It says a lot about the partisan gridlock in Washington that even after a man armed with more than a dozen rifles smashed a hotel window and rained bullets on hundreds of people attending a country music festival in Las Vegas, most Americans assumed Congress would keep doing nothing to prevent another mass shooting.
Just like in 2012, when Republican legislators sabotaged a bipartisan bill that would’ve expanded background checks after Adam Lanza burst into Sandy Hook Elementary School and fatally shot 20 innocent children and six educators.
Or in 2016, when Republicans blocked legislation that would’ve stopped anyone on a terrorism watch list from buying a gun after Omar Mateen shot more than 100 people at Pulse nightclub in Orlando.
Congress has a long and shameful history of inaction and feigned helplessness on gun violence. But after the bloodshed in Las Vegas, shocking even in this era of domestic terrorism and mass shootings, it appears the political winds finally have shifted – even if they’re not shifting far enough.
On Thursday, the National Rifle Association did an about-face from its normal worship of the Second Amendment and signaled its support for banning the sale of “bump stocks” conversion kits, an idea first proposed by Sen. Dianne Feinstein.
Really, it was the only politically palatable thing for the NRA to do.
Stephen Paddock, the 64-year-old retiree who killed 58 people and wounded 489 others from his perch in a Mandalay Bay hotel suite on Sunday, had added bump stocks to a dozen rifles. With them, he was able to fire hundreds of rounds of bullets per minute into the crowd below, inflicting far more damage than he would’ve been able to do otherwise.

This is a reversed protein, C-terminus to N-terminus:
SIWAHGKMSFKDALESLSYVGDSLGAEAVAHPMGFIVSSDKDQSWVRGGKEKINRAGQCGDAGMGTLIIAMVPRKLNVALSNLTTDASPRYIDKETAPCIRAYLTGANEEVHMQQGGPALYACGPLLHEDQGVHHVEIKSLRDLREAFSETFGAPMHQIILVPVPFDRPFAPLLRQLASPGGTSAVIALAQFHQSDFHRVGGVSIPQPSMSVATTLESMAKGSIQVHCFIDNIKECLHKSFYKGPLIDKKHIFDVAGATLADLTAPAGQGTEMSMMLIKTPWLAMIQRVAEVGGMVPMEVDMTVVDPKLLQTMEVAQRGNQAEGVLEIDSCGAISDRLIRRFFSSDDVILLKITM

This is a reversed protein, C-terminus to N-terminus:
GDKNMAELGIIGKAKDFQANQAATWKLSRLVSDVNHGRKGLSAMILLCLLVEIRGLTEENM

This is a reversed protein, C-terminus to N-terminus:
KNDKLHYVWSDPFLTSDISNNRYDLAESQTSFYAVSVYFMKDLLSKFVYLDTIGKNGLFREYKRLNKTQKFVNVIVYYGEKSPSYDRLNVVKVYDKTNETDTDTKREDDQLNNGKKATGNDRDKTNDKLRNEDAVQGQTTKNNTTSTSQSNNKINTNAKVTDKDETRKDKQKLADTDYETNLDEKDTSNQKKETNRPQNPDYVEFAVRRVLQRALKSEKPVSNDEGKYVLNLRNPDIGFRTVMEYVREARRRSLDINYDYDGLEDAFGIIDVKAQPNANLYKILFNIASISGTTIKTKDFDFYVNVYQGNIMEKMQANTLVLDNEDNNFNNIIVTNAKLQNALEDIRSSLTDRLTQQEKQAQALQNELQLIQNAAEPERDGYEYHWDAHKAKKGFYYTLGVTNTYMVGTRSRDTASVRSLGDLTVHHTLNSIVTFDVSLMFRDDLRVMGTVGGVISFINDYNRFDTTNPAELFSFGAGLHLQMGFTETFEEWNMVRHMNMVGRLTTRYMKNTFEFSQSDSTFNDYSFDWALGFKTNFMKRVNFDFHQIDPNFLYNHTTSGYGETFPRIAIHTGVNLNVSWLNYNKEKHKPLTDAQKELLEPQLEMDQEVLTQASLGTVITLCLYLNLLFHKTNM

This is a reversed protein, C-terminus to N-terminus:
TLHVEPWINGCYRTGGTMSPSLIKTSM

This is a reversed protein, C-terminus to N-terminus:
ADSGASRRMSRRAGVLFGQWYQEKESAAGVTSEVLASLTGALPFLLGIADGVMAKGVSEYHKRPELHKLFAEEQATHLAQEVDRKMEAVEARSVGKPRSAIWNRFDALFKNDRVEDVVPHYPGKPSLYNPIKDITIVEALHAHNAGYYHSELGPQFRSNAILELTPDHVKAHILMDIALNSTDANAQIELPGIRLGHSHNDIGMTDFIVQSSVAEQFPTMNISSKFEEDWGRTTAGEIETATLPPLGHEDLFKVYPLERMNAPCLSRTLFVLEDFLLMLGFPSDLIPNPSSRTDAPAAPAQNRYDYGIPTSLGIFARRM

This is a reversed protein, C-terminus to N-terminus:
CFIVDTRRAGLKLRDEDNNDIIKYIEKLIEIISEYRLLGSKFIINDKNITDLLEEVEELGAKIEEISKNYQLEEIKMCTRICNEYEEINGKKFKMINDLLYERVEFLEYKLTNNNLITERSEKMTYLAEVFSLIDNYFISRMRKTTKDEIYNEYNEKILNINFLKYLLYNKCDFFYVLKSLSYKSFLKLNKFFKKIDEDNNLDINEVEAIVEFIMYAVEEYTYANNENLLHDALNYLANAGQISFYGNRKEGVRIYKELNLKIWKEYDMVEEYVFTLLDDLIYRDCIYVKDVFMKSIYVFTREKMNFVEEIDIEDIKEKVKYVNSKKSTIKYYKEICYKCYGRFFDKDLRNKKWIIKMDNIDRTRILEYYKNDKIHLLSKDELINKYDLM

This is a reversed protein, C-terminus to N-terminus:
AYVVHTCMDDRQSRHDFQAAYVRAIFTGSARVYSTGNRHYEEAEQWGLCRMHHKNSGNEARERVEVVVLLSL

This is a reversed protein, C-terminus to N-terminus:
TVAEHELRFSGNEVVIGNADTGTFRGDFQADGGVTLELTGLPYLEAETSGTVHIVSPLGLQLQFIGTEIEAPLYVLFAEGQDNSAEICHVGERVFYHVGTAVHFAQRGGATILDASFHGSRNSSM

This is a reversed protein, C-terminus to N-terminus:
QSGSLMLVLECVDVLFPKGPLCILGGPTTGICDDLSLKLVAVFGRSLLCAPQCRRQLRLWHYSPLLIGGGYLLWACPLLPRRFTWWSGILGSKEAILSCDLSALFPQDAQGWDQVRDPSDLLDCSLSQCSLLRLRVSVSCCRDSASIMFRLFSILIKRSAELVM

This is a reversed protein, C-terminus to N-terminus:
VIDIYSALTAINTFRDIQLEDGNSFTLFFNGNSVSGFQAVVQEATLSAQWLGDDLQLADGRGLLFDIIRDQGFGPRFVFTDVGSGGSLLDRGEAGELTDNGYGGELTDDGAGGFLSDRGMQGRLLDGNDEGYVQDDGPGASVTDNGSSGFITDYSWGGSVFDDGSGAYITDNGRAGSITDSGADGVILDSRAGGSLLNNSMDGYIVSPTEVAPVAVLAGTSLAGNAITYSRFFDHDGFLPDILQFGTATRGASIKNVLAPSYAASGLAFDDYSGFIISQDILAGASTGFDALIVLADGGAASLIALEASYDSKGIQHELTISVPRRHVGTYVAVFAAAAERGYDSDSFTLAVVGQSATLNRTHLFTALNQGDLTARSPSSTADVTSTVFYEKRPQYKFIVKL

“The NRA believes that devices designed to allow semiautomatic rifles to function like fully-automatic rifles should be subject to additional regulations,” the gun lobby group said in a statement.
However, the NRA went further, saying it would push so-called reciprocity legislation, which would require states, no matter how strict their gun laws, to honor permits to carry concealed weapons issued by other states, no matter how lax those states’ laws might be. Congress should reject any attempt to link the two issues. “Reciprocity” would violate the ability of California and other strict gun control states to regulate their own affairs.
The federal Bureau of Alcohol, Tobacco, Firearms and Explosives has said bump stocks don’t violate federal laws that restrict ownership of fully automatic machine guns. So Feinstein introduced legislation backed by Democrats this week that would ban the conversion kits nationally, as they are in California.
Rep. Carlos Curbelo, a Florida Republican, has written a similar bill and Rep. Adam Kinzinger, an Illinois Republican, has been circulating a letter demanding the ATF re-evaluate legality of bump stocks.
The Trump administration as well as several other congressional Republicans have said they are open to a ban, too. Among them, House Speaker Paul Ryan, Sen. Lindsey Graham of South Carolina and Sen. John Cornyn of Texas, who told The New York Times: “I own a lot of guns, and as a hunter and sportsman, I think that’s our right as Americans, but I don’t understand the use of this bump stock.”
We’re hopeful all of this talk will amount to action. But it never should’ve taken 547 innocent people getting shot to convince Republicans and the NRA to consider a truly modest gun control policy. Twenty schoolchildren should’ve been enough.
Far better would be for Congress to follow California’s lead, and ban assault-style rifles and large-capacity magazines like those Paddock brought into Mandalay Bay. But if Congress can follow through and bump these bump stocks, we’ll take what we can get.